Since 2017, several initiatives have been implemented in Canada, including multiagency programs, called hubs or situational tables and multidisciplinary teams that involve practitioners from diverse disciplines, sectors, and/or agencies (e.g., social services, mental health, civil society organizations, law enforcement, education) to work collaboratively on risk assessment and interventions. In 2019, CPN-PREV conducted a Canada-wide mapping of existing initiatives, which documented many advantages, as well as significant challenges. A few particular challenges stood out:
PVR multiagency programs and multidisciplinary teams in Canada are very young (two years at most), where actors work in silos, and in small local and non-specialized networks, with little or no specific training (Hassan et al., 2019). There are also large areas in the country where these resources could not be identified or where frontline practitioners work without any support. In addition, none of these programs included a system for data collection upon which they can be meaningfully evaluated. This makes it impossible to establish “good practices” without first creating spaces for sharing these practices and assessing their outcomes/results. Indeed, interviewed practitioners expressed that “networking” was at the core of their needs (Hassan et al., 2019; Madriaza et al., 2019).Improving multiagency and multidisciplinary collaborations and practices in the PVR space is one of the most essential, yet challenging goals in this field (Fitzgerald, 2016).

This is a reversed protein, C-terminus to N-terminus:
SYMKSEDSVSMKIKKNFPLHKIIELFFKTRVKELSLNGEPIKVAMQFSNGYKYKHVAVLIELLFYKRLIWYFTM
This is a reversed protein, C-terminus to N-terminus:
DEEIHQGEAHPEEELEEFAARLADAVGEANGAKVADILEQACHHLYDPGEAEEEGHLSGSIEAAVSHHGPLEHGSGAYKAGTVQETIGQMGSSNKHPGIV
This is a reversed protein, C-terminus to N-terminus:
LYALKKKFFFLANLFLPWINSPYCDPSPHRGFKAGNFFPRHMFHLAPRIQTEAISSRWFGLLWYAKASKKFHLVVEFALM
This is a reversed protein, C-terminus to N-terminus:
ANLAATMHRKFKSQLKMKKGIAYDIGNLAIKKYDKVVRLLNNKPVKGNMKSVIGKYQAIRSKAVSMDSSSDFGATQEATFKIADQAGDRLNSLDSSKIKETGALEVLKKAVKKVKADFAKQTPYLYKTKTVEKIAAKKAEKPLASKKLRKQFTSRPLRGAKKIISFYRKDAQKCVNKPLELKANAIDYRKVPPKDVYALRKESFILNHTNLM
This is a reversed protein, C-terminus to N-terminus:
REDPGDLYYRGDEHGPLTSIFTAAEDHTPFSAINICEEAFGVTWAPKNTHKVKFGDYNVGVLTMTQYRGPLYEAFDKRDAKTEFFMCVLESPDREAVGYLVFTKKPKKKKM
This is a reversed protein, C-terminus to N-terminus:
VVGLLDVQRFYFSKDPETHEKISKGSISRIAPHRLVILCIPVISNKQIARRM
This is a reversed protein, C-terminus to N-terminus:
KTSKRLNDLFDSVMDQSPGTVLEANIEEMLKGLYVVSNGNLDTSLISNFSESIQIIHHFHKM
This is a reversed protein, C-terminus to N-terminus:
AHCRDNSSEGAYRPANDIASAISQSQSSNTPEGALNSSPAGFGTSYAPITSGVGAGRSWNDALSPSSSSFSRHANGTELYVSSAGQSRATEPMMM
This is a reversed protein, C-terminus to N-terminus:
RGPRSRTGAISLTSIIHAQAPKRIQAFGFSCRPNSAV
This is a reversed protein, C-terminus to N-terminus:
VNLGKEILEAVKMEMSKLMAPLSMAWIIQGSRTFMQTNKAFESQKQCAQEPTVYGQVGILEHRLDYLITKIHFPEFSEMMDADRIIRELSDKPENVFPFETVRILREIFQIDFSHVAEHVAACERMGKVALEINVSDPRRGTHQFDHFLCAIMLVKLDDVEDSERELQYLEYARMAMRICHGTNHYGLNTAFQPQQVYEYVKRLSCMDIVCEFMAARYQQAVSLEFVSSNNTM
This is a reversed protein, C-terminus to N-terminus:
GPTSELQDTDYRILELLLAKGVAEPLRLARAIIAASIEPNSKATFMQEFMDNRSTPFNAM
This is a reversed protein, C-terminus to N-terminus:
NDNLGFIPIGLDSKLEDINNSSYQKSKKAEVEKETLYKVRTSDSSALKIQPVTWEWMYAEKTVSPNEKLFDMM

The vPiP thus contributes in four unique ways to improving service delivery in the field of PVR in Canada.
- First, it will provide a currently non-existent online synchronous and asynchronous space in Canada dedicated to the sharing of knowledge and practices regarding cases of violent radicalization among practitioners
- Second, it will provide data on the outcomes of collaboration and networking among PVR multiagency and multidisciplinary teams in Canada.
- Third, it will provide support to PVR practitioners regardless of where they are located across Canada, filling a major service gap in many cities and provinces in the country.
- Finally, it will enhance coherence in risk assessment and case management tools/models among PVR practitioners in Canada, which will then lead the way for better-tailored interventions.